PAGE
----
Thursday, December 6, 2012

Documentaries and the Oscar, some I have seen

Fifteen documentary features will advance in the Oscar nomination process. Two of those have had a screening at the Sie Film Center, though interestingly not as part of the Starz Denver Film Festival.

Ethel, about the wife of Robert Kennedy screened in March as part of the Women+ Film series. Detropia had a regular run in October. Both of these films certainly deserve making the short list for an Oscar.

The process for being nominated for an Oscar is a cumbersome one for documentaries. The Academy requires, among other criteria, that the film have a commercial run of at least one week in both Los Angeles and Manhattan, prior to December 31. Many worthy documentaries cannot meet this requirement and in the past have been ineligible. The International Documentary Association has developed a somewhat inelegant workaround, allowing more documentaries to at least submit this year.

The fifteen film short list was pared by the Documentary Branch of the Academy from an initial submission of 126 films. A second round of voting by the Branch will come up with the five nominees.

As I noted in my review, Detropia is visually stunning and tells its story in a moving fashion.

Ethel is done in more conventional documentary style. It was made by Rory Kennedy, the youngest daughter of Ethel and Robert. Ethel was pregnant with her at the time Robert was killed, and Rory was born six months after his death.

The film consists of commentary and interviews with the surviving Kennedy children and Ethel herself. Rory provides the narration and does the interviews. It tracks Ethel from the time she met the Kennedy clan, eventually married Robert and raised eleven children after her husbands death. It is funny and bittersweet and very moving to those of us of the generation that revered Bobby and Jack and what they stood for. But more than that, this is a portrait of a remarkable woman.

In addition to Ethel and Detropia, I have seen one other film from the list of fifteen: Searching for Sugarman.

This is an interesting film. It deals with a search or really an investigation by two South Africans, Stephen Segerman (called Sugarman by friends – more about that later) and music journalist Craig Bartholomew Strydom, to find out what happened to an American Folk Singer from the early 70s, Rodriguez: did he really die by committing suicide on stage? The tone of his songs was often bleak (he was living in Detroit and the times were bleak) and so some of those who heard them could easily believe that he would commit suicide.

Rodriguez was a somewhat mysterious singer/songwriter who produced two albums, one in 1970 and another in 1971 and then disappeared. And the film is really more about developing a 'picture' of Rodriguez than it is about the search itself – that is also why it is a better film.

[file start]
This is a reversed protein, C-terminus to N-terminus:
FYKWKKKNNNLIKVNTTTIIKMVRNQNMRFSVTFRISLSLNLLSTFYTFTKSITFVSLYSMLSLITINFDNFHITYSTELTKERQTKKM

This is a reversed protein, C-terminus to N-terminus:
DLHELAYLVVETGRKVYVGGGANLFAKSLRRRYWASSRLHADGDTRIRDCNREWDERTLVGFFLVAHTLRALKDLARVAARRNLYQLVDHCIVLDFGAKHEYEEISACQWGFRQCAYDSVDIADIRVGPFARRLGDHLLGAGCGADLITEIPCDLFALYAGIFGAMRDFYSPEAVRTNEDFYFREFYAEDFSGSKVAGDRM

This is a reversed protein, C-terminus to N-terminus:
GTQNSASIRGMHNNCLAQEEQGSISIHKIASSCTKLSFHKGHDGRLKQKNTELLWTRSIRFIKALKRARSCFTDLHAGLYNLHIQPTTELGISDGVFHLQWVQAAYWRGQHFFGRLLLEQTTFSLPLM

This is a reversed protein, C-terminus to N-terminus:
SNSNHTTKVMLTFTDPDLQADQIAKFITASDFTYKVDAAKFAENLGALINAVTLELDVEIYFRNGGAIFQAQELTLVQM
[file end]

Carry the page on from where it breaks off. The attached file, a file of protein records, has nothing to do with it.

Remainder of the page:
Saying, he disappeared is almost a misstateent. His albums did not sell in the United States and he was basically unknown, so in point of fact he never really appeared in order to disappear. The albums were released by Sussex Records (now out of business) and in December of 1971, they dropped him – two weeks before Christmas. (Ironically, one of the songs on the last album talks about being fired two weeks before Christmas.)

The individuals who heard him, produced the songs and signed him originally were dumbfounded that he did not become a megastar on the order of Bob Dylan – many of those persons are interviewed in the film.

However, through a strange set of circumstances (and without him knowing it) he developed a huge fan base in South Africa. A young American woman, visiting in South Africa brought with her the first album. Segerman, heard it and fell in love with it. The album, or its successor was not available in South Africa at the time, so Segerman started making cassette copies and passing them on to friends. From this grew the fan base and eventually a couple of South African record companies obtained the South African rights to distribute the album and Rodriguez' following in the country grew to giant proportions.

In the middle 90s, Segerman decided he wanted to find out what had actually happened to Rodriguez. Why wasn't he still recording, why wasn't he a hit in the US, did he really commit suicide? Teaming up with Strydom, he created a website, with a drawing of Rodriquez on a milk carton. It is a this point, halfway through the film that we actually first hear about the search and how it was conducted.

Finally there is a hit on the website. Segerman gets an email from a woman in America, who states that not only is Rodriguez not dead, he is her father.

Segerman and Strydom meet Rodriguez – he is working as he always has as a blue-collar, working-class laborer doing demolition in Detroit and his name is actually Sixto Rodriguez. However, they arrange for him to go to South Africa for a series of concerts – sold out concerts with thousands of screaming fans. It is surreal.

As I note above this is less about the actual search than introducing us to this man and letting us hear his music - he will be touring in 2013.

I am not certain how this will play with Academy voters or if it will actually make the final five nominees, but it is a fascinating story and that is what makes it, rather than the aesthetic of the filmmaking.

The documentary is a Swedish/British production by Malik BendJelloul.

Oh and Sugarman? Early in the film Segerman notes that he was indeed called Sugarman by friends and he sort of associtated that with the fact that Rodriguez had a song on his first album titled Sugarman.

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